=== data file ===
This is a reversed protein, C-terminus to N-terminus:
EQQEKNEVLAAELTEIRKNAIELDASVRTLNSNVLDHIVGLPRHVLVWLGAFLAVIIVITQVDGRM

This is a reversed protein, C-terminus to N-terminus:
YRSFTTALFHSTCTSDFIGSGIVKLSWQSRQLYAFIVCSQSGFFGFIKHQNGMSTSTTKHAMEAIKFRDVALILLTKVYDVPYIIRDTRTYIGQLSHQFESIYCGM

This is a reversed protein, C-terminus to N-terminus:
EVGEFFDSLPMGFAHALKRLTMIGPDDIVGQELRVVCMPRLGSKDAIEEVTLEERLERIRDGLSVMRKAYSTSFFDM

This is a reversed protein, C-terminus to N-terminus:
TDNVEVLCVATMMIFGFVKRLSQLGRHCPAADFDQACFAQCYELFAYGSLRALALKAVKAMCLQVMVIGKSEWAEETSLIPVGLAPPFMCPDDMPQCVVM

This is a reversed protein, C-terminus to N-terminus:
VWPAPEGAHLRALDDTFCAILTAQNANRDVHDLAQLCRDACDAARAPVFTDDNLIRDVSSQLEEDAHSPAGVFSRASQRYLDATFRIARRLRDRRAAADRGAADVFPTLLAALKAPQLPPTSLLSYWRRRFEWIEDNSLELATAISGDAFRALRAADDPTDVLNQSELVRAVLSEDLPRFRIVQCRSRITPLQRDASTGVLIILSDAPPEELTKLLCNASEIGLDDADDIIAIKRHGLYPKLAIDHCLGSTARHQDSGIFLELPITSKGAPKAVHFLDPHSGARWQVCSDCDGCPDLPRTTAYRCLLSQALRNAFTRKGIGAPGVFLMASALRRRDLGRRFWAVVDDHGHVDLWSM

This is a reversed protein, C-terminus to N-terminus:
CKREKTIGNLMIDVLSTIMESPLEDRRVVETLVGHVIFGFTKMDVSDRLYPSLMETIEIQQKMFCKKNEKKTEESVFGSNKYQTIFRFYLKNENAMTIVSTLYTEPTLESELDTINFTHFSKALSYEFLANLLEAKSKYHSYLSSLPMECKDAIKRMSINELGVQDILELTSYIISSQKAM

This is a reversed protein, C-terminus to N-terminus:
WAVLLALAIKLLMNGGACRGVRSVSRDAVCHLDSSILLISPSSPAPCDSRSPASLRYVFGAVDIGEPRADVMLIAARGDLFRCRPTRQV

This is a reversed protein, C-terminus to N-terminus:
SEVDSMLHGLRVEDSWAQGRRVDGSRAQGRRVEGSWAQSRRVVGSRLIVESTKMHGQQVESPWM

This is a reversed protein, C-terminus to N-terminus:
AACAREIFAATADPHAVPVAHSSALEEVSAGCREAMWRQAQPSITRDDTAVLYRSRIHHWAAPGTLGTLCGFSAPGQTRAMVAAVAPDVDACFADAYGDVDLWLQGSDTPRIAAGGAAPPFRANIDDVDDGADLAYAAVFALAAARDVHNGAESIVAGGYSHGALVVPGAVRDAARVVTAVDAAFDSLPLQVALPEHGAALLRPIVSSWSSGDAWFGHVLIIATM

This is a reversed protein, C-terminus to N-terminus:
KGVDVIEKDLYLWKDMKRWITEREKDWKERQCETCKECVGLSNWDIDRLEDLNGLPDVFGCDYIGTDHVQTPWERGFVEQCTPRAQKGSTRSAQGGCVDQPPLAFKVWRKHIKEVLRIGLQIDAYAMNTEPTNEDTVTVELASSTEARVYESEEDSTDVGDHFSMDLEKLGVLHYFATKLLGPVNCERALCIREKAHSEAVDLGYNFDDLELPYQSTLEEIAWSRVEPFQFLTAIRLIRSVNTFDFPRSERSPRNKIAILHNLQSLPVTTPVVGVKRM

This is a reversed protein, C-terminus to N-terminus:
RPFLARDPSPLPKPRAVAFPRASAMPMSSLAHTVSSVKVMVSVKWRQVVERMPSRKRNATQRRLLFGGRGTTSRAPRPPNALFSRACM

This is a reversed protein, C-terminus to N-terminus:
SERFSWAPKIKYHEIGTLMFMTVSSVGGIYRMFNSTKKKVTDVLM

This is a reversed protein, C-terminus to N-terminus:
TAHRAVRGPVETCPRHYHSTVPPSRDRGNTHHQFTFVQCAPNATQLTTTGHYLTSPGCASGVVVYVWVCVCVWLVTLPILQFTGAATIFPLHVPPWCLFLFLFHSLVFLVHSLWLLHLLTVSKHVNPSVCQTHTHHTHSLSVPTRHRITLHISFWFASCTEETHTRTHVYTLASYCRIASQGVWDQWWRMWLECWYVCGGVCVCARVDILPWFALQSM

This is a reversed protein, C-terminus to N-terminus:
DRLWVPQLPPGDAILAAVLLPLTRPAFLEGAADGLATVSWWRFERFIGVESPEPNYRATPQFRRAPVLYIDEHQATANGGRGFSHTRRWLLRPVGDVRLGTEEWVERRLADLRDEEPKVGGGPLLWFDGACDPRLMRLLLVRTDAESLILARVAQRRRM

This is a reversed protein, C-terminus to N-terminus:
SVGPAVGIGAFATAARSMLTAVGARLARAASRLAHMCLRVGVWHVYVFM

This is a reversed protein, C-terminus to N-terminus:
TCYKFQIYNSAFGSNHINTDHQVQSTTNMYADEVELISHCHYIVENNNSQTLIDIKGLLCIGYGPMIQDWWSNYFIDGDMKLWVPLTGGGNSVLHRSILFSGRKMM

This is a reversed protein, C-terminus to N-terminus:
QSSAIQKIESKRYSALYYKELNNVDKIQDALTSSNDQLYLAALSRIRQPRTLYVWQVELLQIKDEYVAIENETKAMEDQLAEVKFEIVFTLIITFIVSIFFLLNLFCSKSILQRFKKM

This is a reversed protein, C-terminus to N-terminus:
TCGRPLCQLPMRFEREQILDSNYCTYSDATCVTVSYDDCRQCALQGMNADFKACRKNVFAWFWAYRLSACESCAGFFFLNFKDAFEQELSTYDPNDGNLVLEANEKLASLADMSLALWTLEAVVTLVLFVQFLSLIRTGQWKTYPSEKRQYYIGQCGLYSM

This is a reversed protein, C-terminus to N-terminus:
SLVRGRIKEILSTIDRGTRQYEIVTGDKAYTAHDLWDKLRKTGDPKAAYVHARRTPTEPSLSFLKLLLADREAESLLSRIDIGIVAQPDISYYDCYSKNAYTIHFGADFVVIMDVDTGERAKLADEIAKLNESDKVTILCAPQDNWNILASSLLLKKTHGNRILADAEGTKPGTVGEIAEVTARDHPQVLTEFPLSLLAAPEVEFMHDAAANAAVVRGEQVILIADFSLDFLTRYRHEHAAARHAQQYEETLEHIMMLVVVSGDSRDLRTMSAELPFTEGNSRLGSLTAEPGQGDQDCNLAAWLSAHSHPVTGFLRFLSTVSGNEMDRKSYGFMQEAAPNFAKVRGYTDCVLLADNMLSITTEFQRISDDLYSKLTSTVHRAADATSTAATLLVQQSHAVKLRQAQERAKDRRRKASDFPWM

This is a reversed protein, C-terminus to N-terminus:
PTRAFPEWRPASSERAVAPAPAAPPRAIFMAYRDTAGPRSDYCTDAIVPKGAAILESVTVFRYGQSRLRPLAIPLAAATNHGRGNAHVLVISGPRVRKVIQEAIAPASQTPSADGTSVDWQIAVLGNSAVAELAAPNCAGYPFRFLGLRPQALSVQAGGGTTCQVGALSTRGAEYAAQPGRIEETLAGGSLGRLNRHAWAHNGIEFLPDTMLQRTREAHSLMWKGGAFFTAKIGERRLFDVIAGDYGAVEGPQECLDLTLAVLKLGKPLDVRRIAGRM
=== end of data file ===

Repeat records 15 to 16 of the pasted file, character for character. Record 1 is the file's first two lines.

This is a reversed protein, C-terminus to N-terminus:
SVGPAVGIGAFATAARSMLTAVGARLARAASRLAHMCLRVGVWHVYVFM

This is a reversed protein, C-terminus to N-terminus:
TCYKFQIYNSAFGSNHINTDHQVQSTTNMYADEVELISHCHYIVENNNSQTLIDIKGLLCIGYGPMIQDWWSNYFIDGDMKLWVPLTGGGNSVLHRSILFSGRKMM